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Consensus Statement
January 19, 2000

Antiretroviral Therapy in Adults Updated Recommendations of the International AIDS Society–USA Panel

Author Affiliations

Author Affiliations: Brown University School of Medicine, Providence, RI (Dr Carpenter); University of New South Wales, Sydney, Australia (Dr Cooper); University of Miami School of Medicine, Miami, Fla (Dr Fischl); University of Barcelona, Barcelona, Spain (Dr Gatell); Chelsea and Westminster Hospital, London, England (Dr Gazzard); Columbia University College of Physicians and Surgeons, New York, NY (Dr Hammer); Harvard Medical School, Boston, Mass (Dr Hirsch); The International AIDS Society–USA, San Francisco, Calif (Ms Jacobsen); Stanford University Medical Center, Stanford, Calif (Dr Katzenstein); St Paul's Hospital, Vancouver, British Columbia (Dr Montaner); University of California, San Diego, and San Diego Veterans Affairs Medical Center (Dr Richman); University of Alabama at Birmingham (Dr Saag); Universidade Federal do Rio de Janeiro, Rio de Janeiro, Brazil (Dr Schechter); University of Colorado School of Medicine, Denver (Dr Schooley); AIDS Research Consortium of Atlanta, Atlanta, Ga (Dr Thompson); Istituto Superiore di Sanità, Rome, Italy (Dr Vella); Hôpital Bichat-Claude Bernard, X. Bichat Medical School, Paris, France (Dr Yeni); and University of California, San Francisco (Dr Volberding).

JAMA. 2000;283(3):381-390. doi:10.1001/jama.283.3.381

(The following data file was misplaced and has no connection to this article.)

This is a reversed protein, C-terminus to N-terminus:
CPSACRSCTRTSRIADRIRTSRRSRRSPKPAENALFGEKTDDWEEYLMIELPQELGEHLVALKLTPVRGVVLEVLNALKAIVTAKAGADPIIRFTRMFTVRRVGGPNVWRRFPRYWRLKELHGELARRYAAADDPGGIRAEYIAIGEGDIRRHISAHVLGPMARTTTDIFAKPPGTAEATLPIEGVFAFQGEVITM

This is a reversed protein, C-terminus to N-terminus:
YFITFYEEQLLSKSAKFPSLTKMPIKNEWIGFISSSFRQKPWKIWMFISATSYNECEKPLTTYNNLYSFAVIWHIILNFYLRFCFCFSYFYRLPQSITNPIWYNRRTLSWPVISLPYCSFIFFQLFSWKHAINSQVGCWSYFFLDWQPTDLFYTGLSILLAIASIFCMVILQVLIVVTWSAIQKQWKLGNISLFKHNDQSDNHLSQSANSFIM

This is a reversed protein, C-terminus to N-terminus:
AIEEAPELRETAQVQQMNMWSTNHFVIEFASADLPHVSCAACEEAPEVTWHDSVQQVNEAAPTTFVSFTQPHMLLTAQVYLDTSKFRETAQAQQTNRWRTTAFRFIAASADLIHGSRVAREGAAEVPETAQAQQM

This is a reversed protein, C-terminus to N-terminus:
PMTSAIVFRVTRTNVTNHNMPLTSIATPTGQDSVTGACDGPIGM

Objective  To update recommendations for antiretroviral therapy for adult human immunodeficiency virus type 1 (HIV-1) infection, based on new information and drugs that are available.

Participants  A 17-member international physician panel with antiretroviral research and HIV patient care experience initially convened by the International AIDS Society–USA in December 1995.

Evidence  Available clinical and basic science data including phase 3 controlled trials; data on clinical, virologic, and immunologic end points; research conference reports; HIV pathogenesis data; and panel expert opinion. Recommendations were limited to therapies available (US Food and Drug Administration approved) in 1999.

Consensus Process  The panel assesses new research reports and interim results and regularly meets to consider how the new data affect therapy recommendations. Recommendations are updated via full-panel consensus. Guidelines are presented as recommendations if the supporting evidence warrants routine use in the particular situation and as considerations if data are preliminary or incomplete but suggestive.

Conclusions  The availability of new antiretroviral drugs has expanded treatment choices. The importance of adherence, emerging long-term complications of therapy, recognition and management of antiretroviral failure, and new monitoring tools are addressed. Optimal care requires individualized management and ongoing attention to relevant scientific and clinical information in the field.